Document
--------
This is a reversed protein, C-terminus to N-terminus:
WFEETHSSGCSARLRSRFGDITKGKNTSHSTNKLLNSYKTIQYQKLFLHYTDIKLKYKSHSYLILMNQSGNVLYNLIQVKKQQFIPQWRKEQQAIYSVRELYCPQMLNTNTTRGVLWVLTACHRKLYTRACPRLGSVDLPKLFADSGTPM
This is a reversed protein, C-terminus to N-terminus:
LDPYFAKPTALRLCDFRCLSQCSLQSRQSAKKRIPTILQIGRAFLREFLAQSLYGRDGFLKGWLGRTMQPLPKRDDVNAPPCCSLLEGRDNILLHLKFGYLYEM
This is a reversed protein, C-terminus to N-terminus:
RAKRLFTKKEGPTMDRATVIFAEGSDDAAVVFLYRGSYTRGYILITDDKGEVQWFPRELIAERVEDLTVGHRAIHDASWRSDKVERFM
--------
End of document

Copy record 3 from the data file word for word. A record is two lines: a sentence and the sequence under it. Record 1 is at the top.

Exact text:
This is a reversed protein, C-terminus to N-terminus:
RAKRLFTKKEGPTMDRATVIFAEGSDDAAVVFLYRGSYTRGYILITDDKGEVQWFPRELIAERVEDLTVGHRAIHDASWRSDKVERFM